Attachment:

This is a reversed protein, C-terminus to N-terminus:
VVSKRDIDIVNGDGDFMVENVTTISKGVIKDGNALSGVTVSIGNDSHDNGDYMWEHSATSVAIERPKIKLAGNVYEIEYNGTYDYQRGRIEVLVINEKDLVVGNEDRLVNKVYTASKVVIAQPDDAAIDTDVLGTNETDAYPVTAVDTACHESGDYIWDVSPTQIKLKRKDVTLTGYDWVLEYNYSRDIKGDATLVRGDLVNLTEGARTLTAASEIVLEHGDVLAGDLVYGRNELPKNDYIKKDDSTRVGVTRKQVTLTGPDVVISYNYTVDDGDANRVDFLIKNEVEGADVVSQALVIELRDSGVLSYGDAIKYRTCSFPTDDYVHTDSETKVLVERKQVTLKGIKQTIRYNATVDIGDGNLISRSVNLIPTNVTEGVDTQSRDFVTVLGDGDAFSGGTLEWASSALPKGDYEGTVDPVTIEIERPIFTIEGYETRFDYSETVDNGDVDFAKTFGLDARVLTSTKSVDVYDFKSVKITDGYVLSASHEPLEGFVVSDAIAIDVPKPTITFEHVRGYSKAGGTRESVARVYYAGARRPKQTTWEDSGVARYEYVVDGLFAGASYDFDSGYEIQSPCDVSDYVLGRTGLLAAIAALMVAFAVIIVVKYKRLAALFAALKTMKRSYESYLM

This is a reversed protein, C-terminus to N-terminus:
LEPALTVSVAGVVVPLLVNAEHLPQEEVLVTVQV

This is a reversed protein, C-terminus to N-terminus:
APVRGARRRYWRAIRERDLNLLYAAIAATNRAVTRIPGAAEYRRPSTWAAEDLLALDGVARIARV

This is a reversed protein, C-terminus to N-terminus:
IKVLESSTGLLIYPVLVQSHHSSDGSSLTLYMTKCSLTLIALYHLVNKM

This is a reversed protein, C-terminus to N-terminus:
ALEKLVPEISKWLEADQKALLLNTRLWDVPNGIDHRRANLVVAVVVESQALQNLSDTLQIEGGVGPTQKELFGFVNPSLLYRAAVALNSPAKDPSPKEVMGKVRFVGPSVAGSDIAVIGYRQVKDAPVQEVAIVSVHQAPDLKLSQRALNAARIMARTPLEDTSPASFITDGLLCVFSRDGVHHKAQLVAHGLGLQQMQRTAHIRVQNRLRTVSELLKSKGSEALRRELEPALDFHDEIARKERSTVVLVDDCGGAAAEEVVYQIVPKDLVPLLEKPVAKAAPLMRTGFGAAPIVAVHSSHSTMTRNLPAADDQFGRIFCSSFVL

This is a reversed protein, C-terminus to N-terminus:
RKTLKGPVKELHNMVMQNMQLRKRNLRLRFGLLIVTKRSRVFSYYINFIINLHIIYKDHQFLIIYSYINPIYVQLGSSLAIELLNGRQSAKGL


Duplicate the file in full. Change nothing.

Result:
This is a reversed protein, C-terminus to N-terminus:
VVSKRDIDIVNGDGDFMVENVTTISKGVIKDGNALSGVTVSIGNDSHDNGDYMWEHSATSVAIERPKIKLAGNVYEIEYNGTYDYQRGRIEVLVINEKDLVVGNEDRLVNKVYTASKVVIAQPDDAAIDTDVLGTNETDAYPVTAVDTACHESGDYIWDVSPTQIKLKRKDVTLTGYDWVLEYNYSRDIKGDATLVRGDLVNLTEGARTLTAASEIVLEHGDVLAGDLVYGRNELPKNDYIKKDDSTRVGVTRKQVTLTGPDVVISYNYTVDDGDANRVDFLIKNEVEGADVVSQALVIELRDSGVLSYGDAIKYRTCSFPTDDYVHTDSETKVLVERKQVTLKGIKQTIRYNATVDIGDGNLISRSVNLIPTNVTEGVDTQSRDFVTVLGDGDAFSGGTLEWASSALPKGDYEGTVDPVTIEIERPIFTIEGYETRFDYSETVDNGDVDFAKTFGLDARVLTSTKSVDVYDFKSVKITDGYVLSASHEPLEGFVVSDAIAIDVPKPTITFEHVRGYSKAGGTRESVARVYYAGARRPKQTTWEDSGVARYEYVVDGLFAGASYDFDSGYEIQSPCDVSDYVLGRTGLLAAIAALMVAFAVIIVVKYKRLAALFAALKTMKRSYESYLM

This is a reversed protein, C-terminus to N-terminus:
LEPALTVSVAGVVVPLLVNAEHLPQEEVLVTVQV

This is a reversed protein, C-terminus to N-terminus:
APVRGARRRYWRAIRERDLNLLYAAIAATNRAVTRIPGAAEYRRPSTWAAEDLLALDGVARIARV

This is a reversed protein, C-terminus to N-terminus:
IKVLESSTGLLIYPVLVQSHHSSDGSSLTLYMTKCSLTLIALYHLVNKM

This is a reversed protein, C-terminus to N-terminus:
ALEKLVPEISKWLEADQKALLLNTRLWDVPNGIDHRRANLVVAVVVESQALQNLSDTLQIEGGVGPTQKELFGFVNPSLLYRAAVALNSPAKDPSPKEVMGKVRFVGPSVAGSDIAVIGYRQVKDAPVQEVAIVSVHQAPDLKLSQRALNAARIMARTPLEDTSPASFITDGLLCVFSRDGVHHKAQLVAHGLGLQQMQRTAHIRVQNRLRTVSELLKSKGSEALRRELEPALDFHDEIARKERSTVVLVDDCGGAAAEEVVYQIVPKDLVPLLEKPVAKAAPLMRTGFGAAPIVAVHSSHSTMTRNLPAADDQFGRIFCSSFVL

This is a reversed protein, C-terminus to N-terminus:
RKTLKGPVKELHNMVMQNMQLRKRNLRLRFGLLIVTKRSRVFSYYINFIINLHIIYKDHQFLIIYSYINPIYVQLGSSLAIELLNGRQSAKGL